Coaching Youth Middle Distance Runners: Training

From Wikibooks, open books for an open world
Jump to navigation Jump to search
Coaching Youth
Middle Distance Runners

Among the works written about the subject of training young middle distance runners, Loprinzi et al. (2012) summarize the subject well. From their conclusions:

We suggest that, when feasible, coaches individualize and employ periodization into their runner’s training regimen. Additionally, it may be beneficial to limit the intensity and frequency of training in the off-season and, to assess for overtraining, evaluate the runner's motivation and mood levels, as well as morning heart rate. To reduce the likelihood of injury, coaches should employ a systematic training regimen and runners are encouraged to develop their core strength and wear appropriate running shoes. (p. 35)

Most important among these tenets is the principle of individuality: "Training should be directed and tailored to the individual, taking into account the strengths and weaknesses and how these weaknesses can be addressed as development proceeds" (Kennedy et al., 2005, p. 42). Coaches should also be aware of the different responses to training that younger runners may have compared to more mature athletes. While children are trainable, they may not develop as an adult would in similar training conditions (Bar-Or, 2012; Lemura et al., 1999). Additionally, their bodies do not adjust to warmer temperatures as well as those of adults, and thus may need more time to acclimatize (Armstrong et al., 1996).

Intensity and Volume

[edit | edit source]

A strong debate exists between the proponents of various training philosophies advocating either high-intensity, low-volume or high-volume, low-intensity training programs (Enoksen et al., 2011; Helgerud et al., 2007; Seiler & Tønnessen, 2009). In their review of the literature in this area, Nielsen et al. (2012) found no definite correlation between running-related injuries and the volume, duration, intensity, and frequency of training. That said, more training—either through increased intensity or volume—is not necessarily better. A study from Garcin et al. (2002) found that highly trained athletes' physiological characteristics did not improve after adopting a more difficult interval training regimen, and their rating of perceived exertion (RPE) for equivalent work loads actually increased over that time. Nor is long, slow distance necessarily advisable: "in order to prevent overloading of the metatarsals in adolescent runners, excessive mileage at jogging pace should be avoided" (Fourchet et al., 2012, p. 685). Coaches often strive to achieve a balance between the two approaches (Laursen, 2010), but the primary purpose of this work is to provide practical advice for coaches for the administration of young athletes' training programs, not to advocate specific training philosophies.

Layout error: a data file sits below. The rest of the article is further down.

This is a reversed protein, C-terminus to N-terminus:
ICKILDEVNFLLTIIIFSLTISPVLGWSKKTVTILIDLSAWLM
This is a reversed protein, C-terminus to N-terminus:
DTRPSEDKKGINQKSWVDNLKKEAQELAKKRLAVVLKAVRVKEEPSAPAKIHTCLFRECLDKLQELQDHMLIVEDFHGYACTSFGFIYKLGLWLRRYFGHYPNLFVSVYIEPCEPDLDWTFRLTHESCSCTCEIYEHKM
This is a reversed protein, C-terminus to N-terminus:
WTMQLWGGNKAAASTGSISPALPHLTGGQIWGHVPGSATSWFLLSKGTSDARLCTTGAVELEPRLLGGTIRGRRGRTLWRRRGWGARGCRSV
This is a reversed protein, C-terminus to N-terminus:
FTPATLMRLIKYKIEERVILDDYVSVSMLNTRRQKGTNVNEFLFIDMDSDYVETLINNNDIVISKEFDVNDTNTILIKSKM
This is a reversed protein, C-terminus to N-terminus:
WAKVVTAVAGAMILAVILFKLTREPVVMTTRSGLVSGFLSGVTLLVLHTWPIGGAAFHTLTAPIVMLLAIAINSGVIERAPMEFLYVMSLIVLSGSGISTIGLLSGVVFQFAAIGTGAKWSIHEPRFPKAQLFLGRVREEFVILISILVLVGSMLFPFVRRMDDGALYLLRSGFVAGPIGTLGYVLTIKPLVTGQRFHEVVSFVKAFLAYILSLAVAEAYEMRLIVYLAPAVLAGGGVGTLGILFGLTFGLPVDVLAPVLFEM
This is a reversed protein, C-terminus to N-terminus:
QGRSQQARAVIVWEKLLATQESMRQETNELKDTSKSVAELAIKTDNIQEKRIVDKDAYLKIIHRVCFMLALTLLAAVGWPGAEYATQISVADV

[edit | edit source]

Tapering is the process by which an athlete reduces his or her training load for a period of time prior to an important competition in order to improve performance. A taper that reduces volume—but not intensity—is an effective tool for improving race performance (Mujika, 2010; Mujika & Padilla, 2003). In a meta-analysis of the literature regarding the tapering process for athletes, Bosquet et al. (2007) concluded that "a two-week taper during which training volume is exponentially reduced by 41–60% seems to be the most efficient strategy to maximize performance gains" (p. 1364). Even a three-week reduction in training has been shown to have no negative effect on endurance training adaptations (Houmard et al., 1990).


[edit | edit source]

Although almost every coach mandates that his or her athletes perform a warm-up routine prior to practices and competition, few understand the scientific basis for such an activity. Warming up may help to avoid next-day soreness (Law & Herbert, 2007), but the literature regarding warm-ups and stretching does not indicate that they lead to a reduction in injuries (Thacker et al., 2004; van Mechelen et al., 1993). Static stretching, i.e. reaching down to touch the toes, is not an effective warm-up technique. In fact, static stretching prior to a race may actually increase the energy cost of running and thus hurt performance (Wilson et al., 2010). Although performing dynamic stretches, i.e. high knees, may not improve elite runners' race performance (Wunderlich, 2012; Zourdos et al., 2012), they are a much more effective warm-up protocol than static stretching for young athletes (Faigenbaum et al., 2005) and distance runners in general (Leon et al., 2012). Regarding stride-outs, i.e. short runs of increasing speed and intensity, performed as part of a warm-up routine, Ingham et al. (2013) showed that running two 50 m stride-outs followed by a 200 m run at race pace as a warm-up improved 800 m time trial performance more than running six 50 m stride-outs.


[edit | edit source]

Middle distance running is a relatively inexpensive sport; however, there are many misconceptions regarding the few pieces of equipment required to participate. Products can be purchased as needed, but most will have little or no real impact on performance. Athletes may feel that they prefer a product even when it provides no real benefits. In a study comparing conventional socks to the fitted socks often sold at running specialty stores, Purvis and Tunstall (2004) found that the subjects preferred the specialty socks; however, they produced no physiological advantage and the runners still described the conventional sock as comfortable. Ali et al. (2010) found a similar "comfort only" effect with compression socks, made popular by professional athletes like Paula Radcliffe, although Kemmler et al. (2009) did find that they significantly improved running performance. Lower body compression garments may improve some physiological measurements, but have not been shown to improve performance (Dascombe et al., 2011). Manufacturers often advertise clothing made of synthetic material as some kind of aid for sweat evaporation, but there is no evidence to suggest that these garments aid thermoregulation or comfort during exercise (Gavin, 2003). Treadmills should only be used as a last resort for training. In their study, LaCaille, Masters, and Heath (2004) found that